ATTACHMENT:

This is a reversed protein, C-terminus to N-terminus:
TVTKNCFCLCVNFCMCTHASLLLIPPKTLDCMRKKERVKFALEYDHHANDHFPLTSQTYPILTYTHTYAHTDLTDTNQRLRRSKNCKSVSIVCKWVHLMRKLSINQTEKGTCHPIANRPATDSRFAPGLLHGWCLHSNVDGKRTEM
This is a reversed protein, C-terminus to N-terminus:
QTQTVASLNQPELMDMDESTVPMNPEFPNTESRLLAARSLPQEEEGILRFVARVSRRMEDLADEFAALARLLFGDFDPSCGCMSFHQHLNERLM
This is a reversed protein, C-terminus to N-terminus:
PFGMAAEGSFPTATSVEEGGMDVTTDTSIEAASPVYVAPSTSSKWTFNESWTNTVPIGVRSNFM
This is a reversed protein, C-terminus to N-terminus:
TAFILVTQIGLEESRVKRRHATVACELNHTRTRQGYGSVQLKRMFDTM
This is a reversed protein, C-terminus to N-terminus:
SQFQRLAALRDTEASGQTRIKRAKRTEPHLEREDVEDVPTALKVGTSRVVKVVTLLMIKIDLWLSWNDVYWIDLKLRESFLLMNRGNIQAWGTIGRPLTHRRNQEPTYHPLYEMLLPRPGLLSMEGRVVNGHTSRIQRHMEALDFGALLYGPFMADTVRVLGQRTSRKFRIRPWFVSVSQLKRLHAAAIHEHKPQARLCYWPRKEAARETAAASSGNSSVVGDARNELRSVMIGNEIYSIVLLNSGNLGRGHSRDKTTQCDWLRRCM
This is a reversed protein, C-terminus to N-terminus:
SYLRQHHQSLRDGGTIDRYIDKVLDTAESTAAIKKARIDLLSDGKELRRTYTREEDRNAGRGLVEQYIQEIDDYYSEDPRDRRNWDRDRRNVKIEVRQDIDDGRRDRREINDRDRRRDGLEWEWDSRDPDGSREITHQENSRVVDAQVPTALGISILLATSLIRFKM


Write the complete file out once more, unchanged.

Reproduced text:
This is a reversed protein, C-terminus to N-terminus:
TVTKNCFCLCVNFCMCTHASLLLIPPKTLDCMRKKERVKFALEYDHHANDHFPLTSQTYPILTYTHTYAHTDLTDTNQRLRRSKNCKSVSIVCKWVHLMRKLSINQTEKGTCHPIANRPATDSRFAPGLLHGWCLHSNVDGKRTEM
This is a reversed protein, C-terminus to N-terminus:
QTQTVASLNQPELMDMDESTVPMNPEFPNTESRLLAARSLPQEEEGILRFVARVSRRMEDLADEFAALARLLFGDFDPSCGCMSFHQHLNERLM
This is a reversed protein, C-terminus to N-terminus:
PFGMAAEGSFPTATSVEEGGMDVTTDTSIEAASPVYVAPSTSSKWTFNESWTNTVPIGVRSNFM
This is a reversed protein, C-terminus to N-terminus:
TAFILVTQIGLEESRVKRRHATVACELNHTRTRQGYGSVQLKRMFDTM
This is a reversed protein, C-terminus to N-terminus:
SQFQRLAALRDTEASGQTRIKRAKRTEPHLEREDVEDVPTALKVGTSRVVKVVTLLMIKIDLWLSWNDVYWIDLKLRESFLLMNRGNIQAWGTIGRPLTHRRNQEPTYHPLYEMLLPRPGLLSMEGRVVNGHTSRIQRHMEALDFGALLYGPFMADTVRVLGQRTSRKFRIRPWFVSVSQLKRLHAAAIHEHKPQARLCYWPRKEAARETAAASSGNSSVVGDARNELRSVMIGNEIYSIVLLNSGNLGRGHSRDKTTQCDWLRRCM
This is a reversed protein, C-terminus to N-terminus:
SYLRQHHQSLRDGGTIDRYIDKVLDTAESTAAIKKARIDLLSDGKELRRTYTREEDRNAGRGLVEQYIQEIDDYYSEDPRDRRNWDRDRRNVKIEVRQDIDDGRRDRREINDRDRRRDGLEWEWDSRDPDGSREITHQENSRVVDAQVPTALGISILLATSLIRFKM